6/20. Crossing the canal the route passes from what was the parish of Hackney into the parish of Shoreditch. Both became metropolitan boroughs of London in 1900 and were amalgamated in 1965 with Stoke Newington to form the London Borough of Hackney. Continue straight on past the £38m rebuild on the right of the Britannia Leisure Centre with flats and the City Academy, Shoreditch.
7/20 19 acres of Shoreditch Park are on the right. The area the park is now on was built up from the 1820s as far west as New North Rd with house-filled roads. These streets were badly bombed in WW2. Pre-fabs for bombed-out families and the remaining houses were demolished for laying out the park , which was opened in 1980, providing the only open space for miles around.
8/20 This part of Shoreditch is called Hoxton. From the late 1600s Hoxton had many plant nurseries. Hereabouts was the most famous one belonging to Thomas Fairchild. He produced scientifically in 1729 the first artificial hybrid: crossing a Sweet William with a Carnation Pink. The result came to be known as Fairchild’s Mule.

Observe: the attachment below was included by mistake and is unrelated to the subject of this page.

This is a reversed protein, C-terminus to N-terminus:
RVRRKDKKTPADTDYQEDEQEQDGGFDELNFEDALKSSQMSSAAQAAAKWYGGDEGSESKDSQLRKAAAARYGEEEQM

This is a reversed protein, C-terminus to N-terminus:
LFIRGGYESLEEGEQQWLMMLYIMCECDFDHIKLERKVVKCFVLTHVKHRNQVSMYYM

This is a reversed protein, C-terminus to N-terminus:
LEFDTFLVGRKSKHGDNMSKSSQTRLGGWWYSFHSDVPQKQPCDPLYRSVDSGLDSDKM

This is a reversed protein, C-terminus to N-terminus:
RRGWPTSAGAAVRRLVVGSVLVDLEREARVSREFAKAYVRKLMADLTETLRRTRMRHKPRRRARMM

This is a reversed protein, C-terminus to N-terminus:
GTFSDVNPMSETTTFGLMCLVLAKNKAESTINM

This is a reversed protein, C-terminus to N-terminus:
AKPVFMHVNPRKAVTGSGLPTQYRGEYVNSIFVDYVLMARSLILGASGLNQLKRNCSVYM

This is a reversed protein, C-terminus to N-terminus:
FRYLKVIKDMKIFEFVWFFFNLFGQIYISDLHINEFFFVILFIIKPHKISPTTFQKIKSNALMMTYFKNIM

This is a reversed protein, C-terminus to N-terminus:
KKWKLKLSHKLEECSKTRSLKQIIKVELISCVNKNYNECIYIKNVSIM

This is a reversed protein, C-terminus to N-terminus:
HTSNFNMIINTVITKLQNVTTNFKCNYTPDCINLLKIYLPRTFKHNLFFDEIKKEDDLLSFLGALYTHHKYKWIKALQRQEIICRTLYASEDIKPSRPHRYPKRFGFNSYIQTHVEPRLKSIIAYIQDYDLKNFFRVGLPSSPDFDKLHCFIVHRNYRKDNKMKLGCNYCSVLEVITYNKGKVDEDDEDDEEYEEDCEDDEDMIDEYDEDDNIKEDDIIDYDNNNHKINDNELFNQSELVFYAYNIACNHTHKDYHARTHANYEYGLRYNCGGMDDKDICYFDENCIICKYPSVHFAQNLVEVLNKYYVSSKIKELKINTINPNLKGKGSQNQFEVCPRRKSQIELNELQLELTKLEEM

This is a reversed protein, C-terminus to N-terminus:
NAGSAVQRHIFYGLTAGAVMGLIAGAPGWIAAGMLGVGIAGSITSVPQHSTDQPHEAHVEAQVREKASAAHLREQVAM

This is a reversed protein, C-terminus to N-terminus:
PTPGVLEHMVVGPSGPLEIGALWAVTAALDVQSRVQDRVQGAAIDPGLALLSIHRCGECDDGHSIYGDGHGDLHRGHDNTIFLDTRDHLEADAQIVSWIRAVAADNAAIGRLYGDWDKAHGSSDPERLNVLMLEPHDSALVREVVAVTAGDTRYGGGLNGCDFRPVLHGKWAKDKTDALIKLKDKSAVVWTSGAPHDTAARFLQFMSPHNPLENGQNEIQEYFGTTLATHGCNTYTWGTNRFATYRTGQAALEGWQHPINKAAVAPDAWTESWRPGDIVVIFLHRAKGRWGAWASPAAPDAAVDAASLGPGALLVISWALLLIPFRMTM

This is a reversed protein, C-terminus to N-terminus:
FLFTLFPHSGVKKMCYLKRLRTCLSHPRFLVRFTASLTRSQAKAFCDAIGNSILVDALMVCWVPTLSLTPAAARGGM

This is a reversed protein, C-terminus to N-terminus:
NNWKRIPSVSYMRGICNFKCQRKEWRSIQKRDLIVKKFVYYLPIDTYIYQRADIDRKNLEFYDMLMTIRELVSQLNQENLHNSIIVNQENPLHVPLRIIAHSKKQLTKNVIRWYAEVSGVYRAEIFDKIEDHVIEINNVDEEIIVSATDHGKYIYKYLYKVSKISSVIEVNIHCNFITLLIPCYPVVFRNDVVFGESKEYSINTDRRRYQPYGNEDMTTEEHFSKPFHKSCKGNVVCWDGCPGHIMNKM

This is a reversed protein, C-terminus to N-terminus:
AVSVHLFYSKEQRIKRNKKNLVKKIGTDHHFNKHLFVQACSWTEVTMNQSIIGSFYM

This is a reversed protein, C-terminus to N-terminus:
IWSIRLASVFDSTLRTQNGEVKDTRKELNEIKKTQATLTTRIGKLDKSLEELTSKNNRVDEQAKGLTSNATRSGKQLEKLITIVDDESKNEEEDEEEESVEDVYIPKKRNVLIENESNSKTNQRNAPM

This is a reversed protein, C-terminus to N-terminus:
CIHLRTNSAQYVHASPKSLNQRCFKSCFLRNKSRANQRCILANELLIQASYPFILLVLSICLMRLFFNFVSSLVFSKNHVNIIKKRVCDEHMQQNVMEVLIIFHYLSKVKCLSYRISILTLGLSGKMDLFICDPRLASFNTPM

9/20 Continue down Pitfield Street, once a country lane and named for a family who bought land here in 1648. Across the road on the site of a health centre were from 1749 to 1881 Westby’s, or Old Maid’s, Almshouses for Protestant Ministers’ widows. The almshouses were one of 18 almshouses established in Shoreditch.
10/20 Also on the left note the Arden Estate and names of buildings marking Shakespeare’s association with Shoreditch. Walk on to see on the right the fine sweep down Crondall St. of the 1930s façade to St John’s School. Opposite is the Lion’s Boys Club (girls have also been members since 1997) rebuilt with flats above.